Area Forecast Discussion
Issued by NWS Jackson, KY

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FXUS63 KJKL 202335

National Weather Service Jackson KY
735 PM EDT Thu Oct 20 2016

Issued at 735 PM EDT THU OCT 20 2016

A challenging forecast on tap for this evening and tonight, due to
the erratic nature of the ongoing convection. Showers and storms
across eastern Kentucky have varied from isolated to numerous in
nature since this afternoon. At this time a consolidated line of
showers and storms is moving into our western tiers of counties.
The individual cells are moving from southwest to northeast, while
the line overall is moving slowly eastward. The storms are quickly
losing their punch now that the sun is down. Trend is expected to
continue for the next several hours. The activity has begun to
fill in a bit over the past hour or so, so it does appear that
most locations across eastern Kentucky will receive measurable
rainfall this evening. Once the thunder dies out, quite a few rain
showers will be left over. These will continue to move across the
area tonight through late Friday morning. The forecast in general
is on track, so no major changes are planned at this time. The
only change that was made was to ingest the latest obs into the
hourly forecast grids to establish new trends. Will likely issue
an update near the end of the shift to remove evening wording from
the zone forecast text produce, and to remove mention of thunder
if necessary.


.SHORT TERM...(This evening through Friday night)
Issued at 352 PM EDT THU OCT 20 2016

Shower activity continues to develop across the area this
afternoon with a few thunderstorms thrown in for good measure.
Have been seeing some gusty winds with the stronger and more
organized thunderstorms, generally up to 25 mph but would expect
a few places are seeing gusts to around 30 mph. Have also received
a couple reports of small hail, anywhere from pea to nickel in

Sfc low pressure is getting more organized now and is currently
moving through the Commonwealth. A cold front will be pulled
through the area this evening as the low continues to track off
to the northeast tonight. We still expect around three quarters of
an inch of total rainfall across much of the area on average from
this afternoon through Friday morning. Showers will taper off
pretty quickly Friday afternoon.

High pressure will begin to nose its way into the region by late
Friday, allowing a much cooler air mass to settle down over the
region by late Friday night. At this time feel there will be too
much cloud cover for the threat of frost Friday night into
Saturday morning, and gradient winds appear to be a bit to high as
well. Consequently will leave any mention of frost out of the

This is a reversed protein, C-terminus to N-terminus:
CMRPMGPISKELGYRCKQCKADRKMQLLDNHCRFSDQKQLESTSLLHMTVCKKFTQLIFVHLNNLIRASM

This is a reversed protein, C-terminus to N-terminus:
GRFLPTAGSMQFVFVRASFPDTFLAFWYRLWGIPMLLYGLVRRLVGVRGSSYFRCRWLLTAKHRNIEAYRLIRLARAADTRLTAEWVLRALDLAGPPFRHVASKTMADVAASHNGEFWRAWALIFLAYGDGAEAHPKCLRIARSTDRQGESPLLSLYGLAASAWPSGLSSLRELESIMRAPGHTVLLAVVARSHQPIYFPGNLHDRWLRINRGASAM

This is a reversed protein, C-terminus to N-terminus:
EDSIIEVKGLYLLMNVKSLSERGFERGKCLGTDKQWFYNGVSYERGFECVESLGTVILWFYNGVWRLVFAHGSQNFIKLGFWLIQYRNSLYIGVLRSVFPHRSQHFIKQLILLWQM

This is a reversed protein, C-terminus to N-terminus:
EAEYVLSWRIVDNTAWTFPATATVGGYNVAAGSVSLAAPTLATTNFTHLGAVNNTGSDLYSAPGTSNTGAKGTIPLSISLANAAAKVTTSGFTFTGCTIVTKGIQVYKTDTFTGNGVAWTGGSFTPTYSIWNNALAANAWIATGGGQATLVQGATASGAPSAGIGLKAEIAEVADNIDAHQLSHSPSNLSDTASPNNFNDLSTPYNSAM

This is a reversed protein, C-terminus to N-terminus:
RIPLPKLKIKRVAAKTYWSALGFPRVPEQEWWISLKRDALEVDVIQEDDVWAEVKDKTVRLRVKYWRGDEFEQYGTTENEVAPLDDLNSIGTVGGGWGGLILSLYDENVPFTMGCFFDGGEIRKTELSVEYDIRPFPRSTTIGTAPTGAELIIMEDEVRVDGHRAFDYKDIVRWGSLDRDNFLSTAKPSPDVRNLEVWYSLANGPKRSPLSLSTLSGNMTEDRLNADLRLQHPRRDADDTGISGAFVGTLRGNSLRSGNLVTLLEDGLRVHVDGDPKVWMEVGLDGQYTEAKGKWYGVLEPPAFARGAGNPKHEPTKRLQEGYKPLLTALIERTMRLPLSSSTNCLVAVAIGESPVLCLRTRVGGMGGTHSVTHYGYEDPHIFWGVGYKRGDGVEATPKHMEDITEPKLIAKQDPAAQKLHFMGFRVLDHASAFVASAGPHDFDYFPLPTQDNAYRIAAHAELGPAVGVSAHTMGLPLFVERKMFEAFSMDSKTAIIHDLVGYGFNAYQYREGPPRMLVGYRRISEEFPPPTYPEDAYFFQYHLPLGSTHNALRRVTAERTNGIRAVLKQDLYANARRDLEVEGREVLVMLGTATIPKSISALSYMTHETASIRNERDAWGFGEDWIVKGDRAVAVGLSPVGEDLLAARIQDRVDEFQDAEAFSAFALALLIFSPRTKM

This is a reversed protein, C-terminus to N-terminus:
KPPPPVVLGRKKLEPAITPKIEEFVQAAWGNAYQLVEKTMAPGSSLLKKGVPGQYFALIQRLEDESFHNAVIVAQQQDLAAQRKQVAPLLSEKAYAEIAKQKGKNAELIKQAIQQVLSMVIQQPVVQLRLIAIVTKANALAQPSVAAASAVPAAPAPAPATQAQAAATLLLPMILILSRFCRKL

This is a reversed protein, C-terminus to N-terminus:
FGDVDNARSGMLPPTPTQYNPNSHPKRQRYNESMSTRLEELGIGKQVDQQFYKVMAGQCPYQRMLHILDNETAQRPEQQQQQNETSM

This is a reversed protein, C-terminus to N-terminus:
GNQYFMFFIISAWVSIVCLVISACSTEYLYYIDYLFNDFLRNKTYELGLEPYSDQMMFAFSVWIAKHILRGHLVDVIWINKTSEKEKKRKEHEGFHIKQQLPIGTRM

short term for now.

.LONG TERM...(Saturday through Thursday)
Issued at 352 PM EDT THU OCT 20 2016

Chilly, unseasonable air will be in place in the wake of an upper
trough passage on Saturday, with afternoon highs in the middle and
upper 50s. An upper ridge will then begin building into the central
plains Sunday before slowly making its way into the Ohio Valley by
mid-week. This will keep eastern Kentucky in northwest flow through
Tuesday, while remaining on the back edge of a broad upper trough.
The upper level flow pattern is then expected to moderate and become
more zonal through the remainder of the period.

At the surface, Saturday will serve as the coolest day we have had
since May, with afternoon highs mainly in the mid 50s. Skies are
expected to clear through the day on Saturday, setting the stage for
a chilly night. Valley temps are expected to drop into the 30s by
Sunday morning. Heights will rebound on Sunday as a surface ridge
builds into the lower Mississippi Valley. A weak cold front looks to
move through early on Monday, with little consequence other than a
slight increase in clouds and a wind shift. Dry weather will hold on
through Wednesday, before another cold front takes aim at the area
Thursday. Seasonable temperatures are anticipated with lows
generally in the 40s (mid and upper 30s in the valleys at times) and
highs in the upper 60s/lower 70s.


.AVIATION...(For the 00Z TAFS through 00Z Friday evening)

A strong cold front continues to approach our area from the west.
Thunderstorms will be possible at any of our terminals until
frontal passage occurs, although the chances for thunder are
steadily decreasing now that the sun is down. In general expect
CIGs to drop into IFR/LIFR levels behind the front. VSBYs will
generally drop into MVFR categories with showers, possibly into
IFR with post frontal showers and pre-frontal thunderstorms.
Winds will veer from the southwest at 5 to 10 kts to the northwest
behind the front at around 10 kts. Gusty winds to around 25 kts
will be possible in the vicinity of any thunderstorms and briefly
with and just behind the cold front.




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